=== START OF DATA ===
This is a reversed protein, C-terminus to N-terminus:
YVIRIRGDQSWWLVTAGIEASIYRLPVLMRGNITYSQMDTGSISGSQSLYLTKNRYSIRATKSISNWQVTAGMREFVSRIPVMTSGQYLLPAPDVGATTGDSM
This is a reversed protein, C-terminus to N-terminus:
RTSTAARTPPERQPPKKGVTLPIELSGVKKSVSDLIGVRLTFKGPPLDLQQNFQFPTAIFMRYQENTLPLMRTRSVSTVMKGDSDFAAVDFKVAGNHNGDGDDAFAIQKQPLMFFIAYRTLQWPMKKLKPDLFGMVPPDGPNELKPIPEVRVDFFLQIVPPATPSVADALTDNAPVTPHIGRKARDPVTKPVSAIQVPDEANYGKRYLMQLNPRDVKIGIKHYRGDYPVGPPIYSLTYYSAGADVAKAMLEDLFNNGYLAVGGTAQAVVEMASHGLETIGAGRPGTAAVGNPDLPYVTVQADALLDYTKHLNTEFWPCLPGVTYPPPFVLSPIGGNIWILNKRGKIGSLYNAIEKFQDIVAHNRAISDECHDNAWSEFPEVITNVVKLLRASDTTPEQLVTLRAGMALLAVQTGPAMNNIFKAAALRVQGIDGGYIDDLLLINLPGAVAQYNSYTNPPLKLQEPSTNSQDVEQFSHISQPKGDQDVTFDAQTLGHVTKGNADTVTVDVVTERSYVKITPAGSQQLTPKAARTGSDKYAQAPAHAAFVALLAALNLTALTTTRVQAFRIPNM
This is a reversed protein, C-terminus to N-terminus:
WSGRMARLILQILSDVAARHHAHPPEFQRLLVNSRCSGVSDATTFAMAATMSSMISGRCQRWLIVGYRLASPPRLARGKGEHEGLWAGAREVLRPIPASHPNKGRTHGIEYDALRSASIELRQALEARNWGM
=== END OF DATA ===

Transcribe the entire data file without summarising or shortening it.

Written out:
This is a reversed protein, C-terminus to N-terminus:
YVIRIRGDQSWWLVTAGIEASIYRLPVLMRGNITYSQMDTGSISGSQSLYLTKNRYSIRATKSISNWQVTAGMREFVSRIPVMTSGQYLLPAPDVGATTGDSM
This is a reversed protein, C-terminus to N-terminus:
RTSTAARTPPERQPPKKGVTLPIELSGVKKSVSDLIGVRLTFKGPPLDLQQNFQFPTAIFMRYQENTLPLMRTRSVSTVMKGDSDFAAVDFKVAGNHNGDGDDAFAIQKQPLMFFIAYRTLQWPMKKLKPDLFGMVPPDGPNELKPIPEVRVDFFLQIVPPATPSVADALTDNAPVTPHIGRKARDPVTKPVSAIQVPDEANYGKRYLMQLNPRDVKIGIKHYRGDYPVGPPIYSLTYYSAGADVAKAMLEDLFNNGYLAVGGTAQAVVEMASHGLETIGAGRPGTAAVGNPDLPYVTVQADALLDYTKHLNTEFWPCLPGVTYPPPFVLSPIGGNIWILNKRGKIGSLYNAIEKFQDIVAHNRAISDECHDNAWSEFPEVITNVVKLLRASDTTPEQLVTLRAGMALLAVQTGPAMNNIFKAAALRVQGIDGGYIDDLLLINLPGAVAQYNSYTNPPLKLQEPSTNSQDVEQFSHISQPKGDQDVTFDAQTLGHVTKGNADTVTVDVVTERSYVKITPAGSQQLTPKAARTGSDKYAQAPAHAAFVALLAALNLTALTTTRVQAFRIPNM
This is a reversed protein, C-terminus to N-terminus:
WSGRMARLILQILSDVAARHHAHPPEFQRLLVNSRCSGVSDATTFAMAATMSSMISGRCQRWLIVGYRLASPPRLARGKGEHEGLWAGAREVLRPIPASHPNKGRTHGIEYDALRSASIELRQALEARNWGM